At only 23 years old and a year out of pharmacy school, Brandon Toner exhibits the vision and commitment to his profession rarely seen in someone so young. He is already helping to incorporate new practice ideas and develop strong relationships with patients at a pharmacy in his native Sydney.
The son of a pharmacist, it is not surprising that Brandon followed in his father's footsteps. However, it was surprising for both Brandon and his father. As a child, Brandon showed little interest in the family business and only had a cursory exposure to it. It was a chance meeting with the Director of Dalhousie's College of Pharmacy at a Dalhousie career fair that lead to Brandon applying to the pharmacy program. He had been taking a general science program, and was interested in health care, but had not really considered a career in pharmacy up until that point.
"I wanted to be accessible to people and use my interest in science to help in some way," says Brandon. “Pharmacy became the perfect fit.”
Upon graduation he said he wanted to be "on the cutting edge of things." There were a lot of changes happening in pharmacy during his four-year-program.
Pharmacists can now assess and prescribe for 31 ailments and provide a number of immunizations, including the flu shot.
Brandon's father, pharmacist Hugh Toner, owns two pharmacies in the Sydney area. While Brandon was at pharmacy school, Hugh began planning to build a new pharmacy. Brandon offered to share some insight, drawing from the things he was learning at school and Hugh gladly took him up on the offer. Hugh quickly saw that Brandon had a vision and an infectious excitement for the profession that surprised him. Brandon was looking to the future, looking at what could be. For example, Brandon was able to convince Hugh to include two private counselling rooms in the pharmacy, with one more resembling an assessment room found in a clinic. An unusual design, but he viewed it as necessary to avoid congestion and ensure privacy with the growth of more clinical pharmacy services. Hugh demanded Brandon make a case for every additional upgrade he suggested and Brandon was well prepared to do so.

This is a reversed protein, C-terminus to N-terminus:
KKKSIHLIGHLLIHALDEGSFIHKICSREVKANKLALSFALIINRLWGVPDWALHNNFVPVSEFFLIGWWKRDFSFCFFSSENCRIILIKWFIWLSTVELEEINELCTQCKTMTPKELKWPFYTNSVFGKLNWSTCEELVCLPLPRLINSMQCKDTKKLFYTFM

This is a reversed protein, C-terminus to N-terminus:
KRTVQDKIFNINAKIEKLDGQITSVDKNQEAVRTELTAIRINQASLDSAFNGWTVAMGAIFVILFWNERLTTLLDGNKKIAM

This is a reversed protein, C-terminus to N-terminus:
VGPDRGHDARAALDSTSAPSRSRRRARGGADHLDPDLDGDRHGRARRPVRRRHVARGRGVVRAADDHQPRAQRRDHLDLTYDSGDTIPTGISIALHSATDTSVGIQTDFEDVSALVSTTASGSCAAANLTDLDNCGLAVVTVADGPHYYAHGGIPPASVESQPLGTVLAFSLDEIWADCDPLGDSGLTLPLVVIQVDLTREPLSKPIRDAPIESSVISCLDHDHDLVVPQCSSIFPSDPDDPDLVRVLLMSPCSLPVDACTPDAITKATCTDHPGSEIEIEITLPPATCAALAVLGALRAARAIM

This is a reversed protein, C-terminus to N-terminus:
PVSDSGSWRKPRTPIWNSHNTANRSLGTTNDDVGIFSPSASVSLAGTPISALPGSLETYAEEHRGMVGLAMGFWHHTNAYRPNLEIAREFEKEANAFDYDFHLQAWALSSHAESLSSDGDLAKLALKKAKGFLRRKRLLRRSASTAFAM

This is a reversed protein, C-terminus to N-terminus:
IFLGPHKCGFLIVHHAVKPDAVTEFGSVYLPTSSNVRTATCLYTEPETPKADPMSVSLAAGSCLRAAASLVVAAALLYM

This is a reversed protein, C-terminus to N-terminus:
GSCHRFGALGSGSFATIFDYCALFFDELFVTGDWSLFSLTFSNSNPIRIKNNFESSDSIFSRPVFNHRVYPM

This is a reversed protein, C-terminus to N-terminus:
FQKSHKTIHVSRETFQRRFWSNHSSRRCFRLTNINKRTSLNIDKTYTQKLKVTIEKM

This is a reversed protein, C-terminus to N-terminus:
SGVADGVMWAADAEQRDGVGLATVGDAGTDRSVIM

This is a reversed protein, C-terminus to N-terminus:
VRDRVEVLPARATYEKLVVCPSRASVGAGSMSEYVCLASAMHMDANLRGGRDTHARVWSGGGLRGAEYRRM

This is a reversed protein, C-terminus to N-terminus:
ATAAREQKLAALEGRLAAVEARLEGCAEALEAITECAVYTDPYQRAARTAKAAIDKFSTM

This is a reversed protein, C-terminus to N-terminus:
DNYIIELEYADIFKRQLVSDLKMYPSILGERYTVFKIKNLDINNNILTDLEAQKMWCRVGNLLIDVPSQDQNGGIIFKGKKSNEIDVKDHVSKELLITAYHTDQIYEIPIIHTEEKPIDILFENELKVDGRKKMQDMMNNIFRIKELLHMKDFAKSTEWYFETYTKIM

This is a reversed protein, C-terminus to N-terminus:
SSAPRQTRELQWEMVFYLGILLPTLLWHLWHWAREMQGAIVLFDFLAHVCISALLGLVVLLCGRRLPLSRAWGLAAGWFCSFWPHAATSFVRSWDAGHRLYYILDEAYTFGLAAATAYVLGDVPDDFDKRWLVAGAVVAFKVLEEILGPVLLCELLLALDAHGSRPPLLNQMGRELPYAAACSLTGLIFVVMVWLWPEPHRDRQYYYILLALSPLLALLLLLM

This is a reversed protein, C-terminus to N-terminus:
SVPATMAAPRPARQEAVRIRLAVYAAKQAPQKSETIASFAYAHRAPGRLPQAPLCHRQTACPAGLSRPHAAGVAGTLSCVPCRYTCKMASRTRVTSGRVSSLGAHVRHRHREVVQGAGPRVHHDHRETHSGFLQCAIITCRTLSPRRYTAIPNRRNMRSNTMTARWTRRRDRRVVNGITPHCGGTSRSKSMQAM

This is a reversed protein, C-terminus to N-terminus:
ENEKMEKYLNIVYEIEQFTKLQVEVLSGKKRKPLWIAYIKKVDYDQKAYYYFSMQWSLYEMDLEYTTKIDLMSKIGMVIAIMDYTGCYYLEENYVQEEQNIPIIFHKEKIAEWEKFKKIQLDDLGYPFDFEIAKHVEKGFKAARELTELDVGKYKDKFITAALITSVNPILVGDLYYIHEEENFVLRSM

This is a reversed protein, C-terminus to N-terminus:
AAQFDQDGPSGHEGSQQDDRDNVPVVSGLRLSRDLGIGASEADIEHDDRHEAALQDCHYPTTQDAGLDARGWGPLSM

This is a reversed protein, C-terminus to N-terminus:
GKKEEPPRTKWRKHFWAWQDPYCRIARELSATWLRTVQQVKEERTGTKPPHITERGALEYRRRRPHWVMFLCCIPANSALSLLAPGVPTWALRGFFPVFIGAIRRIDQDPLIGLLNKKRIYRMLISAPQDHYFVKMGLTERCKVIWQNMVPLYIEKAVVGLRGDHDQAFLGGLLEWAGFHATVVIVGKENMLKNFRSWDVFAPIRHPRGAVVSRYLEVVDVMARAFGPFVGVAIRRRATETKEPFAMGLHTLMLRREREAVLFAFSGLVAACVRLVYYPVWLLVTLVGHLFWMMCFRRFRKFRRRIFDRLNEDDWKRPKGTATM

"I think in his mind he was building his dream pharmacy," says Hugh. Even though there was no sure plan for Brandon to move back to Cape Breton or work in the pharmacy. Brandon exhibited an unusual attention to detail throughout the project.
Upon graduation, Brandon did not go to work for his father, but for another pharmacy group. Getting into the family business was never the plan, and there were no vacancies for Brandon to fill at either of his father's pharmacies. Then, serendipitously, Hugh needed another pharmacist as two pharmacists on his team welcomed new additions to their families. At the same time, Brandon was looking for a new job following the completion of a temporary work term.
Hugh says he tells everyone he would have hired Brandon even if he wasn't his son. Brandon works long hours, is compassionate, is able to communicate with people in a way that is far beyond his years, is able to grow the business by increasing pharmacy services, is extremely focused, and is constantly looking at ways to improve. He also sits on a committee for the Pharmacy Association of Nova Scotia, the advocacy body for pharmacists in the province. He is one of the youngest pharmacists to do so.
"This kid comes in and rocks my world and says you can't do it like this anymore," says Hugh. "Even if he wasn't my kid I would have hired him in a heartbeat."